Wednesday, June 16, 2010

Achievements in Dungeons and Dragons

Ok, I’m going to put off rules tweak one more time. I promise.

Today I wanted to talk about achievements very briefly.

You know achievements right? They are those things in video games and MMO’s that acknowledge you did something ‘cool’ – like killing 450 beetles or something.

Well, with just a minor tweak, I think that achievements have a place in the world of tabletop RPGs. As with most of my slight rules tweaks (I guess I am kind of continuing on the series), the goal behind achievements is to fuel a player’s immersion into his character. However, achievements also come with some solidly mechanical benefits.

Instead of telling you how to craft them, let me give you two examples from my current game.

Lady’s Man
When you fail a Bluff or Diplomacy check against a female target, you may immediately roll again. If this second roll works, you gain a pity success, and for all practical effects are to be considered as having succeeded the original roll.

Starts Strong
Any time you roll a critical hit on your first attack during an encounter, you deal an additional 1[w] damage.

Pretty simple right? The first one was given to Imilio, a virtue of valor bard. He has flirted with every female NPC. At first his rolls were comically bad, but he remained persistent, to the point where it seemed appropriate to give him this little bonus. It is not powerful enough to break the game, and it really adds flavor to his character.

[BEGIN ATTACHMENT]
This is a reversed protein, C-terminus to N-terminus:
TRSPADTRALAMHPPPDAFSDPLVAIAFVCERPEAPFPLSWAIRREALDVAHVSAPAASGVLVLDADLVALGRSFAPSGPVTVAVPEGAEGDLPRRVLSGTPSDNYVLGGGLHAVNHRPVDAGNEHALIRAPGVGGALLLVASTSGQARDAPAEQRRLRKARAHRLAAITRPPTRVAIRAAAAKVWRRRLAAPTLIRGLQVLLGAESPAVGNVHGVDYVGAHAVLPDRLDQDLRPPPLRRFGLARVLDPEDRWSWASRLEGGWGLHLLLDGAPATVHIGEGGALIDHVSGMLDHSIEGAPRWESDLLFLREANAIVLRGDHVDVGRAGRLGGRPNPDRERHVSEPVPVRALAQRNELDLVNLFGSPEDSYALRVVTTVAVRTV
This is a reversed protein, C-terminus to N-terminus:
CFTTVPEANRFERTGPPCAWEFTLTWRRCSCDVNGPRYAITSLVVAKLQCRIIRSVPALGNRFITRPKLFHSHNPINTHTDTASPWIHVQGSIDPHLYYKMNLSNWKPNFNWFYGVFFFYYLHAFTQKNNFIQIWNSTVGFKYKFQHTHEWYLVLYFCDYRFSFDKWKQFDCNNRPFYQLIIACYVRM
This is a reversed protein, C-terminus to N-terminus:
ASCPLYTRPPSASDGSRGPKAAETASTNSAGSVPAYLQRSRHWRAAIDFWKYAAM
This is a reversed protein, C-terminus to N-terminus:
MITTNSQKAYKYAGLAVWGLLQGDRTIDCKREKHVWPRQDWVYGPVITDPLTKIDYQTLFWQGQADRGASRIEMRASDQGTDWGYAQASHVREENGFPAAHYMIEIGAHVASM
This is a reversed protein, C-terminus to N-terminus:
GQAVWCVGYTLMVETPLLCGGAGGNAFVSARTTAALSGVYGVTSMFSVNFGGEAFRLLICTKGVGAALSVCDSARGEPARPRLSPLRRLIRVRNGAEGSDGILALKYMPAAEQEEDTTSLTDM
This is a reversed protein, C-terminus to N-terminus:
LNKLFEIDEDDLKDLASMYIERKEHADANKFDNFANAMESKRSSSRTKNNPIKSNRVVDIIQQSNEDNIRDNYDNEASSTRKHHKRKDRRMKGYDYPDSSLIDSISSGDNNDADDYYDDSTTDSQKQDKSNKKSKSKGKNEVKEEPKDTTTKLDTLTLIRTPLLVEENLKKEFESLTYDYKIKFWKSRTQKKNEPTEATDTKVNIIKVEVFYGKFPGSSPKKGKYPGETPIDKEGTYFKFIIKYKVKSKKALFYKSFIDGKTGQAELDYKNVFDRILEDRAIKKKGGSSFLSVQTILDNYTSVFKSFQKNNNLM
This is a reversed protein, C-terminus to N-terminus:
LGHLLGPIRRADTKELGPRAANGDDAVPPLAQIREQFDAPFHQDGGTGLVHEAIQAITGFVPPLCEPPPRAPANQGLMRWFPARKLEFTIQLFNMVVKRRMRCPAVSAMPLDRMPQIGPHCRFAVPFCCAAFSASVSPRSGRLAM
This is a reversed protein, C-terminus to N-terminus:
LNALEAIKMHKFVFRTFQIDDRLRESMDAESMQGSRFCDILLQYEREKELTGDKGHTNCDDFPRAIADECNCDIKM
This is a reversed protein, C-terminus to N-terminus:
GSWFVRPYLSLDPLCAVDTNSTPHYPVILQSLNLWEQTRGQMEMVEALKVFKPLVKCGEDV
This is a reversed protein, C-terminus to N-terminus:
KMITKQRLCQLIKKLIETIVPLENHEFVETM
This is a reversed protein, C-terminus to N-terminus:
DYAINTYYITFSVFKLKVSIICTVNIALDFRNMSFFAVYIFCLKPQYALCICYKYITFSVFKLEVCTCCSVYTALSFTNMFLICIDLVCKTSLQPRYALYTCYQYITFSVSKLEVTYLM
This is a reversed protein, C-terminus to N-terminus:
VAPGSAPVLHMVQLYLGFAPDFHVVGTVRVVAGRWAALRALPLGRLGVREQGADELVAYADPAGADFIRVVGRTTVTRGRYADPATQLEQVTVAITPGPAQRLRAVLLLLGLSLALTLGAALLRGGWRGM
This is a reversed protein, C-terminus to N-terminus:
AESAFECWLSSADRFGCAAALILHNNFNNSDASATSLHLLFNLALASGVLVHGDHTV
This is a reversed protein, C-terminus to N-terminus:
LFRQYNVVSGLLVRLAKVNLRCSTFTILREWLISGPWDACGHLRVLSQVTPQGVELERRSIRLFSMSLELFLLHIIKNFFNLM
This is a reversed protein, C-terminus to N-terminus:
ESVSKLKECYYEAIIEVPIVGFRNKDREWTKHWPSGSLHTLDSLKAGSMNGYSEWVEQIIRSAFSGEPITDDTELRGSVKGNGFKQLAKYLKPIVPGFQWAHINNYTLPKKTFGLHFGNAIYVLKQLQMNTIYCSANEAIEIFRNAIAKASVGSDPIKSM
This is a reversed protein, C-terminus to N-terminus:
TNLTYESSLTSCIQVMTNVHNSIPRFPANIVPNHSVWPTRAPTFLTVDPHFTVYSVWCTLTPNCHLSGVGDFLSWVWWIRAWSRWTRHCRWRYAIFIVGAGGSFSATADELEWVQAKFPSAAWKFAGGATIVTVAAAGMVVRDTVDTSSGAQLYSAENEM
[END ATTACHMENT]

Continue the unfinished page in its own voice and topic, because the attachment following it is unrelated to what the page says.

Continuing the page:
The second one belongs to Ghesh are dragonborn paladin of Bahamut. He just joined are group last session as a replacement for a fallen halfling. On his very first attack, he critted and did upwards of 40 points of damage (3rd level character), nearly killing his foe in one strike. Considering it was his very first impression on the group I gave him the preceding bonus. Again, not gamebreaking, but flavorful.

Anyways, I hope this helps someone out there – do you guys do anything similar?


  1. Fun idea! I wouldn't be adverse to implementing it somehow.

    I did something similar in Dream Park (where you pick your character options for every game) by giving characters who "achieved" a certain number of games options that were unique to them. This was before Achievements in video games so it wasn't really modelled the same way. Time to rethink it for what I'm playing now, perhaps, especially since I'm an xBox achievement whore.

  2. Aren't we all achievement whores? Dream Park . . .? Must look up!

  3. My old website for it, with mucho more options than the game as published (I pilfered from GURPS and other sources) is still available at (don't be put off by the French stuff at the top, the game stuff is all in English).